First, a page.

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Reflective Writing Adapted for Non-Majors

Author(s): Crystal Peirce

Harper College

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Summary:
This activity introduces the research showing a benefit of reflective writing, and then uses a modified version of the prompt from Park et al. to provide practice. The prompts have been modified to be inclusive of other subjects than solely math.

Licensed under CC Attribution-NonCommercial-ShareAlike 4.0 International according to these terms

Version 1.0 - published on 14 May 2019 doi:10.25334/Q4TX6C - cite this

Adapted from: Reflective Writing v 1.0

Description

Many students get tense, anxious, or nervous when they face math problems. Besides being unpleasant, anxiety creates a negative feedback loop - when anxiety uses some attention or memory, there is less left over to handle the math they are asked to do. By acknowledging anxiety or worry students have about performing math, or taking a test, beforehand, they can "clear their mind" of those worries and leave more working attention and memory allocated to the math tasks themselves. Researchers discovered that simply writing about their feelings for as little as seven minutes before they start a math task can really boost student performance (Park et al. 2014) - after reflecting on their worries, people with high levels of anxiety perform more like those with no math anxiety!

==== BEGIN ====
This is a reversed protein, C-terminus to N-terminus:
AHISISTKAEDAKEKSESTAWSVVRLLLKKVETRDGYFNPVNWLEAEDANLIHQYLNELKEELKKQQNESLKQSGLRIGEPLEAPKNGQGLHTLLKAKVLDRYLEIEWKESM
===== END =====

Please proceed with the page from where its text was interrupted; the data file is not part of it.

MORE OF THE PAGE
This activity introduces the research showing a benefit of reflective writing, and then uses a modified version of the prompt from Park et al. to provide practice. Students can be given this handout ahead of time, and/or introduced to the benefits of reflective writing in class with the Powerpoint version. The activity is most effective if instructors then follow up by asking students to write reflectively for ~7 minutes before a midterm in the course. The handout “Reflective writing exam prompt” can be used on the day of the exam.

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